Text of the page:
November 22, 2015

The Timing Optimization Problem

Puzzle:

Tomorrow is the scheduled tape-out of your SoC. The target clock frequency for this SoC is 100 MHz (Time Period of 10 ns). However, there's only one setup violating path and you need to fix the timing by doing ECOs. Area is not a constraint.

Here's the circuit:

Points to note:

  • My tape-out is tomorrow, I don't have the liberty of asking the RTL design team to change the architecture of the design.
  • I have used the highest possible drive strength cells, and perhaps the lowest Vt flavor cells available in my standard cell library.
  • There's no redundant logic in the path, it's been optimized well.
  • I cannot add delay to the clock path of FF2 because doing so, the hold time of the scan chain connecting flops FF1 and FF2 would fail.
Please suggest ways to solve this timing violation. A rough image would be really helpful. I shall post my solution in a couple of days time.



Mike posted the correct answer, and I'll just add a figure explaining the solution:



25 comments:

  1. 1. Look at the slack margin at the D pin of FF1, if there is 2ns of +'ve slack, then you can early the clock to the FF1.

    2. Collect all the nets in the FF1-FF2 path and route them using the higher-metal layer along with NDR ( this will reduce your net-delay ).

    3. Is the FF2 LVT flavour? If not, swap it to LVT flavour ( the Tsetup of FF2 will be much less for the LVT cells ).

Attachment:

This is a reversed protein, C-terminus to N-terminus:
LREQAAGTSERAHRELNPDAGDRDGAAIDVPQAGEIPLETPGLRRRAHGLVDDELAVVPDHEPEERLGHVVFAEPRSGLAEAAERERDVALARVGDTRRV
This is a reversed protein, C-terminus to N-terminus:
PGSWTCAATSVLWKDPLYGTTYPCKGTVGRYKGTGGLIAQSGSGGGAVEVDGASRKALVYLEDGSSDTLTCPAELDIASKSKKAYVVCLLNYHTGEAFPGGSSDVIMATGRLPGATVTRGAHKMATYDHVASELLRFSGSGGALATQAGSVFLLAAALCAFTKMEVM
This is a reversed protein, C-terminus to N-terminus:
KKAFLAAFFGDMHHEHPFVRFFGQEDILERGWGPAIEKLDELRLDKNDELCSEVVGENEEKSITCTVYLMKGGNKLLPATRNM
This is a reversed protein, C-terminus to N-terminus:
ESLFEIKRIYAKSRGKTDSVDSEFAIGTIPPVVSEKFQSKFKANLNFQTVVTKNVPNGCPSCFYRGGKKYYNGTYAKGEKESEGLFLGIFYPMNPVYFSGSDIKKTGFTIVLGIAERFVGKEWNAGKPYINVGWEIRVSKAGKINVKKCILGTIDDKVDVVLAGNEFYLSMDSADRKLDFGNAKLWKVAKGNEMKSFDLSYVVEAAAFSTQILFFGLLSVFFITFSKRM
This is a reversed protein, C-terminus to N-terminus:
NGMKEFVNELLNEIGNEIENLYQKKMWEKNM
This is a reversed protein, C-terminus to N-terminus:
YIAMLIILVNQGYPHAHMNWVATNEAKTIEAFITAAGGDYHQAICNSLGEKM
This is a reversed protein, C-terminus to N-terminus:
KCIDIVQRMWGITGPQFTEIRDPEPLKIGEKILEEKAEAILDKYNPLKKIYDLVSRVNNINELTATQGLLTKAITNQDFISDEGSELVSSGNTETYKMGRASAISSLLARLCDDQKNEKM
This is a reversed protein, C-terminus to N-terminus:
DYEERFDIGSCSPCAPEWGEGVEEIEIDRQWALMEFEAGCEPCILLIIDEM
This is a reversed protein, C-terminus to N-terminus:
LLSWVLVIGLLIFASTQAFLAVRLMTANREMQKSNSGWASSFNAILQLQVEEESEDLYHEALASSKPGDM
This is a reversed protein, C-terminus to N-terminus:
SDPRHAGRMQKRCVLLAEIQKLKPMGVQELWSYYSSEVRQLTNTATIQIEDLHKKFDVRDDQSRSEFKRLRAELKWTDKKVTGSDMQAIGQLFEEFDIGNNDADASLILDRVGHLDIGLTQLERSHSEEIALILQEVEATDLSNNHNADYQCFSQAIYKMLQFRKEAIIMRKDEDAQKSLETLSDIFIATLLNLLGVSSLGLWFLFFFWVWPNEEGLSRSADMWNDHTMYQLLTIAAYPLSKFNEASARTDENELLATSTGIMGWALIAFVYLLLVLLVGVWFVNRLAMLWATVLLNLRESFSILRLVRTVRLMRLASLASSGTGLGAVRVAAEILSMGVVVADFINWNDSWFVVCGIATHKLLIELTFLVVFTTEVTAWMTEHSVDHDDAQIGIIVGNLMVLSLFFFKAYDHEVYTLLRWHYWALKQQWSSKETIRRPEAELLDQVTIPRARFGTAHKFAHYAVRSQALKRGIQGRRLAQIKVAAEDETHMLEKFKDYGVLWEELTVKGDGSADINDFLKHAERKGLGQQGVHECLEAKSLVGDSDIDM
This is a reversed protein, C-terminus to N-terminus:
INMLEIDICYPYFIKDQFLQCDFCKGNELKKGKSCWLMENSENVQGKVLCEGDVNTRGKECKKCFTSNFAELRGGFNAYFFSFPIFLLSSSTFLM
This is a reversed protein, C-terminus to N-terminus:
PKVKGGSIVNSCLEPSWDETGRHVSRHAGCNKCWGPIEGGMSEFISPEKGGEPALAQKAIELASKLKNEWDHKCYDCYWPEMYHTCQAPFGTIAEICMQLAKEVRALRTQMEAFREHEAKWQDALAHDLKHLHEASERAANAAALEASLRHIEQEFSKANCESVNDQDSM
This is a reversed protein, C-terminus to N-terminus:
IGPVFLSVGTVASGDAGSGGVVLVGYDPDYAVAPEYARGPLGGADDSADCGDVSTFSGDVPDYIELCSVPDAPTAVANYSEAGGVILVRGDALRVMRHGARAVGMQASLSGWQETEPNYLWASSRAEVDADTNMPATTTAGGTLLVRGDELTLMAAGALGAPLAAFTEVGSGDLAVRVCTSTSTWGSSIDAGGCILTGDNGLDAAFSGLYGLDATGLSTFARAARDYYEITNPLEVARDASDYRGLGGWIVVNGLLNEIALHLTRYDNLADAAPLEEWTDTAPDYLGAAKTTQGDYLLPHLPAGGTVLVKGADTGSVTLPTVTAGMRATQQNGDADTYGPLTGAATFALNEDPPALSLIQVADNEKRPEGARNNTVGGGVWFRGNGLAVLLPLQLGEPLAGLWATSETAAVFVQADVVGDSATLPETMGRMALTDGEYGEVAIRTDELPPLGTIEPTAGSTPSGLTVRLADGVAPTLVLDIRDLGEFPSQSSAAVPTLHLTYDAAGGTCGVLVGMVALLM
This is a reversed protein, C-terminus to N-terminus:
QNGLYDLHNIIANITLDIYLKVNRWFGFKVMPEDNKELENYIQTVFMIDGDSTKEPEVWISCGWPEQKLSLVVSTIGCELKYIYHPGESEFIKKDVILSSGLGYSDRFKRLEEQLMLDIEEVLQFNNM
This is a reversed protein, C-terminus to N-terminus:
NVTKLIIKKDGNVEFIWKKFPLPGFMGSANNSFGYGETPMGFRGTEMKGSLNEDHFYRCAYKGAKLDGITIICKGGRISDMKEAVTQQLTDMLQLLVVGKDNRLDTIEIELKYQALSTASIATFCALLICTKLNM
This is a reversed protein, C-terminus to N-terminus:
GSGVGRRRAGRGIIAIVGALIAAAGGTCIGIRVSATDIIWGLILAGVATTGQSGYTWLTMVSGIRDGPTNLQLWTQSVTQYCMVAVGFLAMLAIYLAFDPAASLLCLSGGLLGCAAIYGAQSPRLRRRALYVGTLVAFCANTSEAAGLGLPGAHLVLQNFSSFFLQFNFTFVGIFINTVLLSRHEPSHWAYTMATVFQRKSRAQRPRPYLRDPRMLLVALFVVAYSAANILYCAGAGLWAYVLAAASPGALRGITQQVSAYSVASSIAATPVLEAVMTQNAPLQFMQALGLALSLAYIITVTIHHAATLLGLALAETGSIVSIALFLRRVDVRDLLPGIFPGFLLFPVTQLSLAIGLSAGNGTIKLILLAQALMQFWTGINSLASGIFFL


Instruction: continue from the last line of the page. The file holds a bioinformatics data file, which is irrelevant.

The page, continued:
4. Look at the slack of FF3 D pin, if its positive, then delay the clock of FF2 ( You said you'll end up in Hold VIol, add the delay buffer in the scan-path ).

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    1. Thanks for posting the answer, Kumar. I'd like to say that none of them are incorrect. However:
      1. What if I don't have slack margin at D-input of FF1?
      2. What if higher metal layers are congested. I can only route through the lower metal years, so I won't be able to gain in my net delay.
      3. I used all cells s my LVT favors already.
      4. There's no slack between FF2-FF3.

      While you pointed out physical design solutions, I'd like you to think from architectural standpoint. I'd be looking forward to hear your answer! :)

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  2. since in FF1 and FF2 there is 2 combinational logic with 5ns and 7ns , we can add a FLOP between them. so we will have 5ns combinational logic between 2 flops and 7ns combinational logic in other it solves the setup problem